On June 17-18, 1873, pioneering feminist Susan B. Anthony stood trial. The previous November, Anthony led a group of women who attempted to exercise their rights as citizens by voting in the presidential election in Rochester, New York. Since voting for women was then considered illegal, Anthony was arrested on the charge of “criminal voting,” tried the following June, then fined $100, which she refused to pay.
Mary Frances Pipino, Ph.D., Director of the Ursuline Studies Program
Recent events in Nigeria—the mass kidnapping of nearly 300 girls from a boarding school by the extremist group Boko Haram (which translates as “western education is sin”)—have galvanized the international community. Leader Abubakar Shekau has laughingly declared that Allah has commanded him to sell the girls; the girls are either being sold as wives to militia members (and the bride price collected), or used as sex slaves.
Several have died, according to reports, and many more are seriously ill. An attack on a village at Nigeria’s border with Cameroon on Monday, resulting in hundreds of deaths, is believed to be motivated by the village’s use as a base of operation to track down the kidnapped girls.
BBC – The hashtag #RealMenDontBuyGirls has been tweeted thousands of times in the past few days in connection with the abducted girls in Nigeria. It’s reported that Hollywood celebrities have endorsed the campaign, but things are not exactly as they first appear.
#RealMenDontBuyGirls is trending in the US, Nigeria, Spain, the UK and elsewhere, and the vast majority of tweets call for the release of the more than 200 girls kidnapped by Boko Haram militants in Nigeria. It’s being used widely together with #BringBackOurGirls, which has now been tweeted more than 1.6 million times globally.
Nigeria abducted girls: Why hasn’t the rescue effort produced results?
CNN – With every passing day, the wait for the kidnapped Nigerian girls gets more agonizing.
Boko Haram seized the nearly 300 schoolgirls and vanished into a dense forest last month. Their abduction sparked a global movement as throngs took to the streets demanding their rescue.
One year ago this month, Boko Haram’s (“Western education is sin” in English) leader Abubakar Shekau released a video announcing a new front in its attempt at forced Islamism: his fighters will begin abducting girls and selling them.
It is the recent abductions of nearly 300 girls taken from a school in Nigeria that has spawned global outrage and horror. The girls taken from a school by armed militants are still missing, possibly sold into slavery or married off. In an attempt to raise awareness, a #BringBackOurGirls campaign began on Twitter and has quickly spread with demonstrators taking to the streets around the world to demand action.
Ursuline College is proud to announce that the Cleveland Region (III) of the Ohio Chapter of the National Association of Social Workers named Ursuline College student, Nancy Wilson, the recipient of the 2014 Bachelor of Social Work (BSW) Student of the Year Award. Wilson, a Brantenahl resident, is currently a senior social work major. She received the award in March at the 4th Annual Cuyahoga County Conference on Social Welfare.
In addition to completing her social work degree this May, Wilson has earned certification as a chemical dependency counselor assistant and paralegal. She is currently employed at Murtis Taylor in the correctional advocacy and re-entry support program, facilitating dual diagnosis support groups, providing case management services, behavioral health and alcohol/drug screening and community support and advocacy for agency clients. She is also an active member of the College community, currently serving as president of Ursuline’s Social Work Organization.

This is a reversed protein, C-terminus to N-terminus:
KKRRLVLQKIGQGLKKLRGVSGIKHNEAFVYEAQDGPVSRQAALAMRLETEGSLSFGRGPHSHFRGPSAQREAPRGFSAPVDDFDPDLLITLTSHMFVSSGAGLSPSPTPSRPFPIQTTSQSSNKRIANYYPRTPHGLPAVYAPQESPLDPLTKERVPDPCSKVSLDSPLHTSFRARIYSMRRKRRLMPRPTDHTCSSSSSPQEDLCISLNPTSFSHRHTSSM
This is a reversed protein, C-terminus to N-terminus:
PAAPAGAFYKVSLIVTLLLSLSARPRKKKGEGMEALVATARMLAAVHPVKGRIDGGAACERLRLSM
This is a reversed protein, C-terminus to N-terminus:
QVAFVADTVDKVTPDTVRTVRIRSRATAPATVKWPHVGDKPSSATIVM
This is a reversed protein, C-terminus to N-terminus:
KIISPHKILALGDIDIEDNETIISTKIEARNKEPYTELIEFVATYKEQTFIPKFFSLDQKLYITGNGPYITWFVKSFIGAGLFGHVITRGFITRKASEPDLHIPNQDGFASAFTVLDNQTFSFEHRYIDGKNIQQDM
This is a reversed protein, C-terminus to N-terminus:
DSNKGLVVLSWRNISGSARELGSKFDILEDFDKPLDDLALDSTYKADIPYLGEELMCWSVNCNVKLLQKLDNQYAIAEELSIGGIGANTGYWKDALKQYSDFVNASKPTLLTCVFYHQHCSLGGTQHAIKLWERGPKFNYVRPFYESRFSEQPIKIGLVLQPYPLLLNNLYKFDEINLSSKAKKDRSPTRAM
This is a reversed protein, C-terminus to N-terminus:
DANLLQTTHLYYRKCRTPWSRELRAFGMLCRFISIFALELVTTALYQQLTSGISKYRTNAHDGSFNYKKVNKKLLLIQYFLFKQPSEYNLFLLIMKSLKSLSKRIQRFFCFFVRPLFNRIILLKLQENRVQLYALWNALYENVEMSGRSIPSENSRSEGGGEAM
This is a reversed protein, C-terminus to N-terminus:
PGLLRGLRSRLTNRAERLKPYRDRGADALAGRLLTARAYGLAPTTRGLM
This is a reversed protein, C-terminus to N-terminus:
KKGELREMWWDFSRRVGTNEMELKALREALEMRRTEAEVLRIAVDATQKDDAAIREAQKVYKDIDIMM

Maggie Stark is the Founding President of the Sr. Dorothy Kazel Club for Systemic Change
Today a little over 25 students, faculty, staff and Ursuline Sisters gathered to recognize the 51 women and children murdered in Cuyahoga County since last year’s event.
As we walked the half-mile loop of red silhouettes, I noticed that the figure I was holding had the name of a 22 year old girl. Being only one year older than her, I couldn’t possibly imagine leaving this world so soon, so tragically.
The Ursuline College community will gather at 2:30 PM Monday, Mar 31 for Women Watch, an annual tribute to the women and children in Cuyahoga County who have died violently during the past year, and Sr. Joanne Marie Mascha who was murdered in a wooded area on campus by a mentally ill neighbor in 1995. Women Watch is hosted annually by the student-run Sr. Dorothy Kazel Club and Student Art Organization.
“We walk to remember those who have died violent deaths but also to remember to be nonviolent,” Ursuline Art Department professor Sr. Diane Therese Pinchot, O.S.U., M.F.A., said.
Friday (March 14) was our last day working at ISPED Manuela Canizares elementary school in Quito, Ecuador. The day began with a special show performed by the children to thank us for working with them – and to say goodbye. The children dressed in animal costumes and sang simple songs in English on our behalf – mice, monkeys, tigers and cats lined the stage. There wasn’t a dry eye among us; we were so touched by the thoughtful gesture and the adorable kids.
We were all excited to work again (March 13) with the children at ISPED Manuela Canizares elementary school in Quito. Today’s groups consisted of fourth, fifth and sixth grade students, as well as one group of cute four-year-olds! Our group is really hitting its stride now. Our Spanish is improving and the children all know us by name. The children are very creative and so sweet. We are starting to feel sad to leave have to leave in two days.